Austin Rivers: Why Duke Star Is Ready for NBA Stardom

Adam SpencerCorrespondent IMarch 19, 2012

GREENSBORO, NC - MARCH 16:  Austin Rivers #0 of the Duke Blue Devils looks on in the second half while taking on the Lehigh Mountain Hawks during the second round of the 2012 NCAA Men's Basketball Tournament at Greensboro Coliseum on March 16, 2012 in Greensboro, North Carolina.  (Photo by Streeter Lecka/Getty Images)
Streeter Lecka/Getty Images

Duke experienced another embarrassing early-round NCAA tournament exit in 2012, losing to 15th-seed Lehigh.

It wasn't Austin Rivers' fault that the Blue Devils lost though, as he contributed 19 points in the loss.

The versatile guard has been one of the best freshmen in all of college basketball this season and needs to leave school to go to the NBA.

Here are three reasons Rivers is ready to make the jump to the next level.


Kyrie Irving did it.

Irving spent even less time on the court for Duke but still ended up being the first pick in the 2011 NBA Draft.

And, in case you haven't noticed, he's doing just fine in Cleveland.

The favorite for the Rookie of the Year award is averaging 18.6 points and 5.6 assists per game for the Cavaliers.

Rivers is just as talented as Irving, so he should follow in Irving's footsteps and take his talents to the NBA.


He has a great support system.

How many college basketball players can say that they have a dad who is a head coach in the NBA?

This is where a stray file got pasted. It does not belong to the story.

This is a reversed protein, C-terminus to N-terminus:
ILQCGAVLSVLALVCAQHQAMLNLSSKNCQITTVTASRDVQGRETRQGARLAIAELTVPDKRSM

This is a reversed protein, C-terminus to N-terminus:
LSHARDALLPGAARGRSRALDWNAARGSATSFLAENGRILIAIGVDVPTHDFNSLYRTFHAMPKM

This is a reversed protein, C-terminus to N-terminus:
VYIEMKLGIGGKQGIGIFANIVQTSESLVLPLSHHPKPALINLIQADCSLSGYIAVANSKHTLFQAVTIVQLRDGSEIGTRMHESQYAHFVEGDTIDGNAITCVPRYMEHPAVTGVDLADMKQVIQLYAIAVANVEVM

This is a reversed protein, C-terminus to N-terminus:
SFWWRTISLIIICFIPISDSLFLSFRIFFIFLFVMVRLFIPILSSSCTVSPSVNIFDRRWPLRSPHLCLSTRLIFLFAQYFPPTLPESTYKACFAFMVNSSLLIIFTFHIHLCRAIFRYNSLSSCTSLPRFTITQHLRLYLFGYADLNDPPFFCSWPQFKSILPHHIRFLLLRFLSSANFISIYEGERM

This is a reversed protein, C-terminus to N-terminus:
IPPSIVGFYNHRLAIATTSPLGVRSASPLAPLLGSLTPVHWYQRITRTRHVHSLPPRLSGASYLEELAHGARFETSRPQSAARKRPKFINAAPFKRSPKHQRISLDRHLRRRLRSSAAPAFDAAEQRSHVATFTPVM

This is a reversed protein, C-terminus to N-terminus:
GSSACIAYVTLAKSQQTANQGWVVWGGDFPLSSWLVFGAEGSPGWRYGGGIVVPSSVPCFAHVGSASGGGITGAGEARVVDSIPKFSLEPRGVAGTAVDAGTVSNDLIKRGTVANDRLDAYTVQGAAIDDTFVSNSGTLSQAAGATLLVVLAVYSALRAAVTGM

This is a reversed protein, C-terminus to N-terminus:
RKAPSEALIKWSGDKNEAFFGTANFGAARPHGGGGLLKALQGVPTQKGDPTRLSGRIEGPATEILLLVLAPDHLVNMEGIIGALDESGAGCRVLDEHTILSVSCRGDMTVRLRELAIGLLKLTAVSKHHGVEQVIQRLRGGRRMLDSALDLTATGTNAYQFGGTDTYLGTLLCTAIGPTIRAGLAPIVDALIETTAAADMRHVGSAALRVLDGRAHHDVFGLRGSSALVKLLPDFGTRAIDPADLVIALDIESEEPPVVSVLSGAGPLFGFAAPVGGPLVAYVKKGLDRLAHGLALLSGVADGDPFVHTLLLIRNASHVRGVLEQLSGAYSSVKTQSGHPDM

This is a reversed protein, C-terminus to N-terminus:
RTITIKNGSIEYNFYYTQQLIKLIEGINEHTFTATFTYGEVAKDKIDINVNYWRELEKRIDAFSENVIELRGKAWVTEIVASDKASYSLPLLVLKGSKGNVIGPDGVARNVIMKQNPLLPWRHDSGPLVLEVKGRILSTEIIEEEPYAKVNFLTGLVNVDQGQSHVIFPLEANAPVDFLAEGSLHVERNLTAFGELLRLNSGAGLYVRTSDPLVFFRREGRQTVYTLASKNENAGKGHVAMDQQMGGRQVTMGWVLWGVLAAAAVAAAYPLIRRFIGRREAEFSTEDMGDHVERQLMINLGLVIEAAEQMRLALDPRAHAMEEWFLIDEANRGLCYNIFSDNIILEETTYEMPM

Off the top of my head, I'd guess that there aren't very many.

Doc Rivers of the Boston Celtics has been giving his son help for his whole life, something that wouldn't stop if Rivers jumped to the NBA.

Plus, there's always a chance (fingers crossed) that he could be drafted by the Celtics and play for his dad.

That would be a great fit for both team and player.


Simply put, he's ready.

When you can step into the ACC as a freshman and average 15.4 points per game like Rivers, there's not much to gain by staying in college.

He could use a little work on his passing skills, but that's not going to change much on a Duke team that would continue to rely on Rivers for points.

He's a scorer, and there is always a place for another scorer in the NBA.

He could get drafted and immediately become a J.R. Smith type of player. That is, he could be an offensive spark off the bench.

Eventually he'd become a starter and an all-star, but everyone has to start somewhere.